Researchers have found another good reason to eat your fruits and vegetables and not abuse antibiotics.
A transporter in the colon called SLC5A8 plays an important role in enabling the colon to get the last bit of good out of food before the unusable is flushed away, according to research currently published online as an accelerated communication in the Journal of Biological Chemistry.
In an amazing model of efficiency, good bacteria in the colon produce an enzyme that releases glucose found in plant cell walls, the leftovers of broccoli and other vegetables, fruits and cereals, which cannot be digested in the small intestine. In the oxygen-less environment of the bacteria-packed colon, bacteria ferment this glucose to use for energy which also results in the production of short-chain fatty acids, the preferred nutrients for colon cells.
Medical College of Georgia researchers have found in animal and human cells that SLC5A8 is a final piece of the model, a transporter expressed by colonic cells to absorb the just-produced, energy-packed short-chain fatty acids.
"We used to teach that bacteria produced short-chain fatty acids which are used by colonic cells but it was not known that these cells possessed an efficient active transport system to absorb these fatty acids," says Dr. Vadivel Ganapathy, biochemist, interim chair of MCG's Department of Biochemistry and Molecular Biology and the study's principal author.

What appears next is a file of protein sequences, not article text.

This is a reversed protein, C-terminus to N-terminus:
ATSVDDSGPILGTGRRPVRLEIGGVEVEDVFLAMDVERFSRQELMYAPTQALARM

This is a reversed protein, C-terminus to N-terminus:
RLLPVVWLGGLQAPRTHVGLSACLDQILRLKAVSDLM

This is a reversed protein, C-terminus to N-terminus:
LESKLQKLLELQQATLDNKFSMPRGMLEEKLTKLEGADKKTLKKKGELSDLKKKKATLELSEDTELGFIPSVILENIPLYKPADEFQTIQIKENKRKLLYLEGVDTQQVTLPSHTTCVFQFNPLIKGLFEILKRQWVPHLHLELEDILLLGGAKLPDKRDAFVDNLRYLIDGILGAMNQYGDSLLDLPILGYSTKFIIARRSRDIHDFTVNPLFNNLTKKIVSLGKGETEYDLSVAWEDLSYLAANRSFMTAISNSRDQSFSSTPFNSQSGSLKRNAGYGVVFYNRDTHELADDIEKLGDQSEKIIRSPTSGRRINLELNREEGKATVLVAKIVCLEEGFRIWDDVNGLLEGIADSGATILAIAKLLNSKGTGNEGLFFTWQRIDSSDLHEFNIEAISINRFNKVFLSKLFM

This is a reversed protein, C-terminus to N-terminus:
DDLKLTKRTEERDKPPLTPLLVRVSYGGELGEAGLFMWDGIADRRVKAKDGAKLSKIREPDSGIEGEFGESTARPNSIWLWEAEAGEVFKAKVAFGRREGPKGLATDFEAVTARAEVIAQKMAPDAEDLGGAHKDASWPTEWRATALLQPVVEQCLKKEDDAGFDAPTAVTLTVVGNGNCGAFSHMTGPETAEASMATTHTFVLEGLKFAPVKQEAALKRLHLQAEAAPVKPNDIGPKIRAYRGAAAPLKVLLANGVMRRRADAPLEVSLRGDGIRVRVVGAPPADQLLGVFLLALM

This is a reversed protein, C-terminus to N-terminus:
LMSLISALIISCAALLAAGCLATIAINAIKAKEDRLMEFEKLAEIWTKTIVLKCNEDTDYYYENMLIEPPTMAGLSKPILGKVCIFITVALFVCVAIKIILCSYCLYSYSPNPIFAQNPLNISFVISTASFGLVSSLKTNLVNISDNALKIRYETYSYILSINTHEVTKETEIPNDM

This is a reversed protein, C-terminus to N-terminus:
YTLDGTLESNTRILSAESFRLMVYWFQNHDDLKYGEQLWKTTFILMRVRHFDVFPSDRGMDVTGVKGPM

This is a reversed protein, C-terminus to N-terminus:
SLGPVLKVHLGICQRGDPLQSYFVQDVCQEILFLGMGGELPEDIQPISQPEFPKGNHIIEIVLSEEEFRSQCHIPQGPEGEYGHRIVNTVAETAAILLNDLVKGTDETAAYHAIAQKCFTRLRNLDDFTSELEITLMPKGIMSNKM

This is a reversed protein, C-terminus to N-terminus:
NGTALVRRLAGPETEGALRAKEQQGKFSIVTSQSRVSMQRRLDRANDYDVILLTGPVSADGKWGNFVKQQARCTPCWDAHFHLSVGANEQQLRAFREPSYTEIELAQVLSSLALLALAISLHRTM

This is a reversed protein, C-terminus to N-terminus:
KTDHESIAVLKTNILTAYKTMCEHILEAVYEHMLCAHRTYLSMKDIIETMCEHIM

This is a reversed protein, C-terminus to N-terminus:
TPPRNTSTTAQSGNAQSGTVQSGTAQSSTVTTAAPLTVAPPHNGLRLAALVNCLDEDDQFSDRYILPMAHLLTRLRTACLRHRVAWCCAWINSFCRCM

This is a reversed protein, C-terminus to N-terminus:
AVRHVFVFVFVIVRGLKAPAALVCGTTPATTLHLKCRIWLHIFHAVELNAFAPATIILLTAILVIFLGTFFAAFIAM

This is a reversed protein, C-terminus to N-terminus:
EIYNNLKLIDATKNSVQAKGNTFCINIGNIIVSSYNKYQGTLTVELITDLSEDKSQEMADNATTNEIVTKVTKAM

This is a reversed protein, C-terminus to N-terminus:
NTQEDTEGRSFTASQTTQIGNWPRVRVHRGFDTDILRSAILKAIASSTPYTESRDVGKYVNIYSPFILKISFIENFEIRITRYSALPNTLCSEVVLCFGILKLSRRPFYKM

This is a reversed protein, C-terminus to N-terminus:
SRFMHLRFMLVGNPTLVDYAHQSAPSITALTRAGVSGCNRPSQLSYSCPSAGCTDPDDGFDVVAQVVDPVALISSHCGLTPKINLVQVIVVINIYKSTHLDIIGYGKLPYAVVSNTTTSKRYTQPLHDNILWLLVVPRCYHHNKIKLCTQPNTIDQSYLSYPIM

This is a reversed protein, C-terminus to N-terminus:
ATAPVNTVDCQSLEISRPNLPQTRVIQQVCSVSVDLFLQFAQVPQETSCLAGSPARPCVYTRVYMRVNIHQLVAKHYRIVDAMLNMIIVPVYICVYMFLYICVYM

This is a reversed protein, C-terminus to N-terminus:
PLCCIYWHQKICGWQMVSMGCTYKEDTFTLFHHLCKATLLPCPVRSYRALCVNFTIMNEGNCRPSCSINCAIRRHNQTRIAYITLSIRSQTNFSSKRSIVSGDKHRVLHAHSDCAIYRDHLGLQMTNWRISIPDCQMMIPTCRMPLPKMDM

The finding that SLC5A8 is the transporter helps clarify why fruits and vegetables are good for you and why antibiotics, which wipe out good bacteria along with bad, should only be taken when absolutely necessary: upset the model and colonic cells get sick and may even become cancerous.
"We do not make the enzyme to digest cellulose; bacteria make the enzyme in the colon," says Dr. Ganapathy. "Therefore, you need to eat dietary fiber to provide the food for bacteria. Otherwise, they are not going to survive there. Antibiotics can wipe out good bacteria as well, leaving a void where disease-causing bacteria can grow."
The professed meat-lover who has little interest in vegetables already has changed his diet based on his findings: "I eat a big helping of yogurt every day," he says of the food rich in bacteria products.
The colon's main function is to collect waste from the diet and store it until it can be eliminated. "The question is, why do we have so much bacteria in our colon?" Dr. Ganapathy says. In fact, bacterial cells in our body outnumber human cells. "We have evolved into a symbiotic relationship: we give them food, they do something in return for us."
He began to get a more complete picture of what bacteria do when cancer researchers at Case Western Reserve University in Ohio reported in 2003 in the Proceedings of the National Academy of Sciences that they had cloned the SLC5A8 transporter from the human colon. While they knew it was a transporter, they didn't know what it transported, but reported instead its function as a tumor suppressor. "When colon cells become cancerous, this particular transport system gets silenced," Dr. Ganapathy says.